This bond ETF is down, but there’s lurking potential for a rebound


En Wednesday, nearly all publicly traded U.S. fixed-income exchanges, regardless of underlying investment objective and geography, were in the red year-to-date.

The Federal Reserve probably did bond ETFs a disservice with a 50 basis point interest rate hike. On the other hand, it can be argued that the 50 basis point rise was not 75 basis points as some pundits expected, indicating that risk-tolerant investors might want to value certain segments at higher yield in the bond market.

This includes emerging markets and ETFs such as the American Century Emerging Markets Bond ETF (AEMB). As sure as the day is long, bonds issued by developing economies falter amid rising US interest rates. Investors who have been in the game for a while know that this scenario repeats itself, but this time it could be different. Really.

Due to the poor start to 2022 for emerging market bonds, many investors have visions of the taper tantrum of 2013, but 2022 and 2013 are no apples-to-apples comparison.

“Conditions today are very different, giving emerging markets much more resilience. A key component is foreign exchange reserves, which give a country a buffer to absorb any damaging impact from rising US rates. and strengthening of the greenback,” according to Morningstar research. “A rule of thumb for adequate foreign exchange reserves, as popularized by Fed Chairman Alan Greenspan in 1999, is that a country should manage its assets and liabilities so as to be able to survive without new foreign borrowing for up to a year, which translates to 7% of GDP. In 2013, 8 of 13 developing countries were well below this threshold, but by the end of 2020 only two were.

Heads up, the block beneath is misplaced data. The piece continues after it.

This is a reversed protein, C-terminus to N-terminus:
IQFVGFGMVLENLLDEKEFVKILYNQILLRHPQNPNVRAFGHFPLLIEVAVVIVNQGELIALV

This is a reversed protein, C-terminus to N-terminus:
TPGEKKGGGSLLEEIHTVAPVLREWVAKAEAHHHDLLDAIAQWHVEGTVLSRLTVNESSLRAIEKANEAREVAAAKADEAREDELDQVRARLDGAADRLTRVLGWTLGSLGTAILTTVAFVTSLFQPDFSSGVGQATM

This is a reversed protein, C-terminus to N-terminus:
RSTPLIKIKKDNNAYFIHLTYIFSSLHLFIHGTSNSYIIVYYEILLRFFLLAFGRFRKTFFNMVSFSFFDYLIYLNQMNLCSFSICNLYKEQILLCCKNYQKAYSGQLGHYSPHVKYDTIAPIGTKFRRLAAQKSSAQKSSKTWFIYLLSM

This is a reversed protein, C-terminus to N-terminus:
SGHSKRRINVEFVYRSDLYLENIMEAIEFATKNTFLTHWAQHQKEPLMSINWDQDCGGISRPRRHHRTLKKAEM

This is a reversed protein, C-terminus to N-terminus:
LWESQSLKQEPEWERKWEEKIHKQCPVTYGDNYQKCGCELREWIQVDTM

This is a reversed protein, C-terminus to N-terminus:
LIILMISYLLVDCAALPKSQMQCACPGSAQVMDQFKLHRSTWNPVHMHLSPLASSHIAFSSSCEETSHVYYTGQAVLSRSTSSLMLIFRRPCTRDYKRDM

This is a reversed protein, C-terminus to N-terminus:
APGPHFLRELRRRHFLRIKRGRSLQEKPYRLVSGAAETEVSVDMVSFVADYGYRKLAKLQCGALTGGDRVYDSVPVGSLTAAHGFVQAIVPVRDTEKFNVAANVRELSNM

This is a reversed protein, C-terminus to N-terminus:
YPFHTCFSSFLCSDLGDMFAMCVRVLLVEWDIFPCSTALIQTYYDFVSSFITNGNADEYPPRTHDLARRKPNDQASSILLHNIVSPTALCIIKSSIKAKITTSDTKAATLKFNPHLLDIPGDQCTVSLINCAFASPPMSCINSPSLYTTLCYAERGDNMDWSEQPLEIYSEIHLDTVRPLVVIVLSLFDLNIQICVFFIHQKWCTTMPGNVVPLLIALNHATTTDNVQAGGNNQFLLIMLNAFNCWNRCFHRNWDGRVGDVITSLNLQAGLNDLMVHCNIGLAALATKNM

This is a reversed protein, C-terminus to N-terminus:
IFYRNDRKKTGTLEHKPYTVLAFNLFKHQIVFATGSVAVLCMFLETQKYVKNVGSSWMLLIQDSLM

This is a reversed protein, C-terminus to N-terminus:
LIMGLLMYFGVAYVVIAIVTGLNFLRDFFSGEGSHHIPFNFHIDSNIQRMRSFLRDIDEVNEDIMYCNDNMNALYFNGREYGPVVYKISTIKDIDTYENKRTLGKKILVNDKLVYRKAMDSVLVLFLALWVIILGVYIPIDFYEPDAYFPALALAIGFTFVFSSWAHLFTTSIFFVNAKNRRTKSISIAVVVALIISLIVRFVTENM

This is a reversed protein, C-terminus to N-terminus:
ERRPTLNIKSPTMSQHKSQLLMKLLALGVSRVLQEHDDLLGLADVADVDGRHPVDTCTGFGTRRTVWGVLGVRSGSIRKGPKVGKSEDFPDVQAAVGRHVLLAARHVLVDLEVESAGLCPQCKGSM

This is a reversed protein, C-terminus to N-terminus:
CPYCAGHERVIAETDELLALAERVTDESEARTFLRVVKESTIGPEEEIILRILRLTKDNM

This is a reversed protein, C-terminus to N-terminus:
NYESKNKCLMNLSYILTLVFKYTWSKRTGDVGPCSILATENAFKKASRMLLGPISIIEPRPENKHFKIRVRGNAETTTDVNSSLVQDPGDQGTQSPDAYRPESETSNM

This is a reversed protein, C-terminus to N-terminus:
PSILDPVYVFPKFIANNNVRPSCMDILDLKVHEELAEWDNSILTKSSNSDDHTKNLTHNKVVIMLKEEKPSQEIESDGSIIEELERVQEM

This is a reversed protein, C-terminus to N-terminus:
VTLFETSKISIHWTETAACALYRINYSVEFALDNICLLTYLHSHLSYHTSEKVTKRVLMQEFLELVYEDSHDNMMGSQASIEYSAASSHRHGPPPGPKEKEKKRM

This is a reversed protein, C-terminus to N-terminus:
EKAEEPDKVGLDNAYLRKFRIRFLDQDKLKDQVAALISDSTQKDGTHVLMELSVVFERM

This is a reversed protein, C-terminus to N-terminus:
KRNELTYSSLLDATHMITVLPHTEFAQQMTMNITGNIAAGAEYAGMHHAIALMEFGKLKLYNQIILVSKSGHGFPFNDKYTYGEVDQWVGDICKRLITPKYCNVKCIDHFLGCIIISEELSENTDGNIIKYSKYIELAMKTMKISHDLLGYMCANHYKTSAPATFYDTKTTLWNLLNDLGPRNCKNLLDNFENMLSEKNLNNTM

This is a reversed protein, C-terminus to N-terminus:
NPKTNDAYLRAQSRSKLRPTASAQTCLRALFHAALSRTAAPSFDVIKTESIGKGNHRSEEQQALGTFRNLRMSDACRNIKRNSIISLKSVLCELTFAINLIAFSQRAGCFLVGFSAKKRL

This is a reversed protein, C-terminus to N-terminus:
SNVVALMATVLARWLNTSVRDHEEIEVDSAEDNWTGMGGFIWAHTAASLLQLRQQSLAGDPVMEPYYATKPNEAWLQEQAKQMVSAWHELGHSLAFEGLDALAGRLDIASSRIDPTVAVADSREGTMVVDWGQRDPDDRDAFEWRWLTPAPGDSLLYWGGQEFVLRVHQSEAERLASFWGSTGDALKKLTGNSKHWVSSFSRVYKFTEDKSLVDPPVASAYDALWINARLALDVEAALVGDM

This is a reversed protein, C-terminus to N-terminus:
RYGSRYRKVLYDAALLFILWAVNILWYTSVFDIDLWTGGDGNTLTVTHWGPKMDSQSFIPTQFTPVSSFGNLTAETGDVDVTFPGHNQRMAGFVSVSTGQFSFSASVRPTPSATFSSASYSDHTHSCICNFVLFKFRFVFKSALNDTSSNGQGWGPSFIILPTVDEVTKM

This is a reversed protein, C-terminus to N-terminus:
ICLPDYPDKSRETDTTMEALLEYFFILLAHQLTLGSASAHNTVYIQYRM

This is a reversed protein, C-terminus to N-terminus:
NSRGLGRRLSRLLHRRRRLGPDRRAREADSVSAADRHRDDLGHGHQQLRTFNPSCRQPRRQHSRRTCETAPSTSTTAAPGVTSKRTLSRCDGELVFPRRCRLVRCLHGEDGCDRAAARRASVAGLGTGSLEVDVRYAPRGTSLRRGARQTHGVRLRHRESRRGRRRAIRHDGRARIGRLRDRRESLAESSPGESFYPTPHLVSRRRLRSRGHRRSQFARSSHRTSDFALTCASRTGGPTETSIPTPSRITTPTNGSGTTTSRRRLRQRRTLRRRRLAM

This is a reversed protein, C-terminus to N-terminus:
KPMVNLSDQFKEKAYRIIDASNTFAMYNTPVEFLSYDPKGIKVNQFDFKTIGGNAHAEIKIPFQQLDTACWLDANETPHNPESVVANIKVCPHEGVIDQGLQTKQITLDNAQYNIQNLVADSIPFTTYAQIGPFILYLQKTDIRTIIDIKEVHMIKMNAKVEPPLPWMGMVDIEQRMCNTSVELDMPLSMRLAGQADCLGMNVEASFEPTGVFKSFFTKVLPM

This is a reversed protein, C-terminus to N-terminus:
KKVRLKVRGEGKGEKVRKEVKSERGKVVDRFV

Specific to AEMB, the American Century ETF sports an option-adjusted duration of 7.1 years. This is mid-term territory and below some of the larger ETFs in this category. The AEMB is actively managed, so the interest rate risk can be reduced if necessary.

Another consideration is that many developing economies have significantly strengthened their fiscal positions since 2013.

“In 2013, among the most fragile countries, current account deficits averaged about 4.4% of GDP, down from just 0.4% in mid-2021, external resource flows had declined significantly, and rates real exchange rates were not as overvalued,” Morningstar added. .

Then there is the raw materials component. The AEMB allocates 38% of its weighting to bonds issued by Mexico, Indonesia, Colombia and Brazil, all of which are commodity-rich. This indicates that these countries are likely generating the revenue needed to service the debt, including the bonds held by the AEMB.

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